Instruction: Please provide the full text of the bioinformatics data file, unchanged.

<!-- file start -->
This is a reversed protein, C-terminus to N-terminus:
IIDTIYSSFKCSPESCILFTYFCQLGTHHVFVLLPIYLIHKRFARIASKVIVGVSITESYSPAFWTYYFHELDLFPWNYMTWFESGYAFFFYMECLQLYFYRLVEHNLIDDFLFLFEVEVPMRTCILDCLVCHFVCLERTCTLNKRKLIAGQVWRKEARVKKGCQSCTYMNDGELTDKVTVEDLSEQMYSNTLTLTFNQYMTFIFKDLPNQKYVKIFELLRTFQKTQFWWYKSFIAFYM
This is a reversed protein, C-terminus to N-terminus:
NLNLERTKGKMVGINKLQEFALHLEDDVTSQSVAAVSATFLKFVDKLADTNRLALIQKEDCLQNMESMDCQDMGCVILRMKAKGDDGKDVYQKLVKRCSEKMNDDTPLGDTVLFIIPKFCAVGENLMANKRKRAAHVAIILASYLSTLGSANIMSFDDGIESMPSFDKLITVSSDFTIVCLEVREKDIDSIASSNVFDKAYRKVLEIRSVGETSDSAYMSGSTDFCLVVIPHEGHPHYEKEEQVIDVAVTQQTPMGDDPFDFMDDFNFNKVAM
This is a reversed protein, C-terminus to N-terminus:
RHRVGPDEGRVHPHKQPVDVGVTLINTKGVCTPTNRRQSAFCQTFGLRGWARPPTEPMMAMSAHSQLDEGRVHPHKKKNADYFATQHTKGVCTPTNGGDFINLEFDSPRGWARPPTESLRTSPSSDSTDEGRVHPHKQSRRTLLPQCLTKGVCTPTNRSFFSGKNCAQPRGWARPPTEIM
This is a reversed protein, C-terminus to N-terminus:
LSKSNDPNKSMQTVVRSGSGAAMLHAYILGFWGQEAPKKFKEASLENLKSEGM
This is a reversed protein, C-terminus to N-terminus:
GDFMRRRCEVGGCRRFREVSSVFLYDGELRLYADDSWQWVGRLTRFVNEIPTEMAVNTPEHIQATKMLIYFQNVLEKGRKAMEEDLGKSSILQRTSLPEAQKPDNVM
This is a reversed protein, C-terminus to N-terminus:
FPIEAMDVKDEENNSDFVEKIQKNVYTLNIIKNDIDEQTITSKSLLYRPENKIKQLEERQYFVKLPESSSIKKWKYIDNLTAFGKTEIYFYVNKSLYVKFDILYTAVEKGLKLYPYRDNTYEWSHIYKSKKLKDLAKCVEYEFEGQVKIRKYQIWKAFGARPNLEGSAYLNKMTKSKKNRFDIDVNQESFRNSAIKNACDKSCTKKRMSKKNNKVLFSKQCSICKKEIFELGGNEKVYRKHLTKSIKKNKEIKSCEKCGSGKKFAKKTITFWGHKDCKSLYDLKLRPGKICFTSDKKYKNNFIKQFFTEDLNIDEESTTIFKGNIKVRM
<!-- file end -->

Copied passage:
This is a reversed protein, C-terminus to N-terminus:
IIDTIYSSFKCSPESCILFTYFCQLGTHHVFVLLPIYLIHKRFARIASKVIVGVSITESYSPAFWTYYFHELDLFPWNYMTWFESGYAFFFYMECLQLYFYRLVEHNLIDDFLFLFEVEVPMRTCILDCLVCHFVCLERTCTLNKRKLIAGQVWRKEARVKKGCQSCTYMNDGELTDKVTVEDLSEQMYSNTLTLTFNQYMTFIFKDLPNQKYVKIFELLRTFQKTQFWWYKSFIAFYM
This is a reversed protein, C-terminus to N-terminus:
NLNLERTKGKMVGINKLQEFALHLEDDVTSQSVAAVSATFLKFVDKLADTNRLALIQKEDCLQNMESMDCQDMGCVILRMKAKGDDGKDVYQKLVKRCSEKMNDDTPLGDTVLFIIPKFCAVGENLMANKRKRAAHVAIILASYLSTLGSANIMSFDDGIESMPSFDKLITVSSDFTIVCLEVREKDIDSIASSNVFDKAYRKVLEIRSVGETSDSAYMSGSTDFCLVVIPHEGHPHYEKEEQVIDVAVTQQTPMGDDPFDFMDDFNFNKVAM
This is a reversed protein, C-terminus to N-terminus:
RHRVGPDEGRVHPHKQPVDVGVTLINTKGVCTPTNRRQSAFCQTFGLRGWARPPTEPMMAMSAHSQLDEGRVHPHKKKNADYFATQHTKGVCTPTNGGDFINLEFDSPRGWARPPTESLRTSPSSDSTDEGRVHPHKQSRRTLLPQCLTKGVCTPTNRSFFSGKNCAQPRGWARPPTEIM
This is a reversed protein, C-terminus to N-terminus:
LSKSNDPNKSMQTVVRSGSGAAMLHAYILGFWGQEAPKKFKEASLENLKSEGM
This is a reversed protein, C-terminus to N-terminus:
GDFMRRRCEVGGCRRFREVSSVFLYDGELRLYADDSWQWVGRLTRFVNEIPTEMAVNTPEHIQATKMLIYFQNVLEKGRKAMEEDLGKSSILQRTSLPEAQKPDNVM
This is a reversed protein, C-terminus to N-terminus:
FPIEAMDVKDEENNSDFVEKIQKNVYTLNIIKNDIDEQTITSKSLLYRPENKIKQLEERQYFVKLPESSSIKKWKYIDNLTAFGKTEIYFYVNKSLYVKFDILYTAVEKGLKLYPYRDNTYEWSHIYKSKKLKDLAKCVEYEFEGQVKIRKYQIWKAFGARPNLEGSAYLNKMTKSKKNRFDIDVNQESFRNSAIKNACDKSCTKKRMSKKNNKVLFSKQCSICKKEIFELGGNEKVYRKHLTKSIKKNKEIKSCEKCGSGKKFAKKTITFWGHKDCKSLYDLKLRPGKICFTSDKKYKNNFIKQFFTEDLNIDEESTTIFKGNIKVRM